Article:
The ninth instalment in Ann Cleeves's Shetland Island series, Wild Fire (Macmillan, €14.99) finds Detective Jimmy Perez investigating the apparent suicide by hanging of a man who previously owned the home now in the hands of island newcomers, Helena and Daniel Fleming. When a young woman, local nanny Emma Shearer, is discovered hanging in the same location shortly afterwards, Jimmy launches a murder investigation. It's a complicated case, and matters aren't helped when Willow Reeves, Jimmy's boss, arrives to take command and inform Jimmy that she's pregnant with his child. Ann Cleeves won the Gold Dagger for the first in the Shetland series, Raven Black (2006), and Wild Fire delivers all the elements her fans have come to expect: a tangled web lurking beneath a picture postcard surface, Jimmy Perez juggling domestic and professional concerns, and a breathtaking backdrop of the bleakly beautiful Shetlands, all infused – we know in advance that Wild Fire is the final Shetlands novel – with an elegiac, valedictory tone.

Set in 2046, SJ Morden's One Way (Gollancz, €9.99) opens with Frank Kittridge, serving a life sentence for murder, grabbing the opportunity to travel to Mars to work on "a high-tech chain gang" detailed to prepare a habitable environment for a Nasa mission to the Red Planet. Soon after Frank and his "chain gang" arrive on Mars, however, people start dying – is one of the group deliberately bumping off his fellow prisoners? And if so, why? In part a variation on a locked-room mystery and partly a sci-fi take on Agatha Christie's And Then There Were None, One Way cleverly establishes multiple suspects from the off – each character, as a hardened criminal, is as likely a suspect as the next. The world-building is superbly handled as Frank and his peers set up a working base against a backdrop of the vast, lifeless planet, although therein lies a caveat – the thriller devotee who prefers their cliff-hangers to err on the side of thick and fast might find One Way a little too technically detailed and meandering. That said, and even if One Way is clearly a sci-fi novel repurposed as a thriller, it's sufficiently inventive and unorthodox to be worth any crime fiction fan's time.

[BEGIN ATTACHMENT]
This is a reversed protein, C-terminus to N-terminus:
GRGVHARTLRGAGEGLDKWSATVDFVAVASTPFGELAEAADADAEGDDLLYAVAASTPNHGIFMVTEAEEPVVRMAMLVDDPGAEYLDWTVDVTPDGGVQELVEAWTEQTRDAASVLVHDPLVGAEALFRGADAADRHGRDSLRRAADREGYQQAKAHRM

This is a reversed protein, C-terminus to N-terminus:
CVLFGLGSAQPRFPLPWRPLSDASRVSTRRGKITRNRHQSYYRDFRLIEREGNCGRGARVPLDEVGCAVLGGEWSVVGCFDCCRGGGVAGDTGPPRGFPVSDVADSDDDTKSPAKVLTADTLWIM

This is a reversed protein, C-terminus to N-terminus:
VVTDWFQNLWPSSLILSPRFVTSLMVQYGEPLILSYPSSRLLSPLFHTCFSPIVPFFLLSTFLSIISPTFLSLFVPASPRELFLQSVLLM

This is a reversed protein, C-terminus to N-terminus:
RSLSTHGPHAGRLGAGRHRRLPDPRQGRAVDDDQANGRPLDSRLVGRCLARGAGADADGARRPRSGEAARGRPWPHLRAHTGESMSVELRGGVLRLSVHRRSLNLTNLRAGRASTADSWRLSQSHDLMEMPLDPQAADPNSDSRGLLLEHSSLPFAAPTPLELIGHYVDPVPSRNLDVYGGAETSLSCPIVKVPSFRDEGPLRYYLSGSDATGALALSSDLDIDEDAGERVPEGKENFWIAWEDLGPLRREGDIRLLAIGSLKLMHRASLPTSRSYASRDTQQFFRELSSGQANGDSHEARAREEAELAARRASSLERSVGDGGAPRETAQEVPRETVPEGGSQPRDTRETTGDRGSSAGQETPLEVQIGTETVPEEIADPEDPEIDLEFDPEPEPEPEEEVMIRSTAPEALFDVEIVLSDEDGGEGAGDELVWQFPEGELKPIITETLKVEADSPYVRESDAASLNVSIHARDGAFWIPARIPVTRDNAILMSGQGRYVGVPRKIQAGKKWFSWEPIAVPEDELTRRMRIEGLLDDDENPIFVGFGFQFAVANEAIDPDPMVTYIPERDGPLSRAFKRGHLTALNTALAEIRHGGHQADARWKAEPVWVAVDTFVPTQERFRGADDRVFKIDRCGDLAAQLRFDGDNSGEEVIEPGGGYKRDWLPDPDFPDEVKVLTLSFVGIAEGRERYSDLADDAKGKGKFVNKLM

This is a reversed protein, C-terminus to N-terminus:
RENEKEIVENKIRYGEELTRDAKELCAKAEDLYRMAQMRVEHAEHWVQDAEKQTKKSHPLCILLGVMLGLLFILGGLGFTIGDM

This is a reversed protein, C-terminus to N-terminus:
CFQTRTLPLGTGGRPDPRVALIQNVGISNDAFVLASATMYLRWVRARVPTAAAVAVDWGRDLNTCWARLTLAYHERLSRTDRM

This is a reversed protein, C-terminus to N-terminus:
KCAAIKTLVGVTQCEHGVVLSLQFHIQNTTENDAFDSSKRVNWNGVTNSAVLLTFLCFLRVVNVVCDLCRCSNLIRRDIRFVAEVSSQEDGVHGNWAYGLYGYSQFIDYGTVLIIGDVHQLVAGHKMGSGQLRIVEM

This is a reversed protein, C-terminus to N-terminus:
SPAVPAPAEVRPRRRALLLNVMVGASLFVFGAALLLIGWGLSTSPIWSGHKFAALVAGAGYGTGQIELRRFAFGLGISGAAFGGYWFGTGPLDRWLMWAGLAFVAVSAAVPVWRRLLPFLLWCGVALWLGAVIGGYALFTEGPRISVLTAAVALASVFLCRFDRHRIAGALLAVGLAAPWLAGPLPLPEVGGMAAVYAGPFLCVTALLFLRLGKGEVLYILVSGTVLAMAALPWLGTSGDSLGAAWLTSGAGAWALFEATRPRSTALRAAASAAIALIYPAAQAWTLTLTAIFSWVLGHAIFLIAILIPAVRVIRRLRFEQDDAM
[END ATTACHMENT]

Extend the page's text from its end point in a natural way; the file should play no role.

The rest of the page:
Lethal White (Sphere, €22.99), the fourth novel from Robert Galbraith, the crime-writing nom-de-plume of JK Rowling, offers "the curious case of a government minister, slashed horses and a body buried in a pink blanket, down in a dell". It opens with London-based private detective Cormoran Strike being told a horrific tale of strangled children by a psychotic and homeless young man, Billy Knight. No one else believes Billy, but Cormoran and his partner Robin Ellacott proceed to investigate, and gradually come to realise that Billy's allegation is integral to their parallel investigation into the apparent suicide of the minister for culture, Jasper Chiswell. Set against the backdrop of the London Olympics, Lethal White offers a labyrinthine plot that cheerfully blends murder, blackmail, politics, high society and class warfare, with a goodly chunk of the rather hefty 647-page novel given over to the chemistry crackling between Cormoran and Robin, both of whom are separately experiencing significant emotional traumas in their personal lives, although the fact that both detectives are as equally hapless in the domestic sphere as they are determined and dynamic in their professional lives rather strains credulity.

Declan Burke is an author and journalist. He is currently a Unesco writer-in-residence with Dublin City Council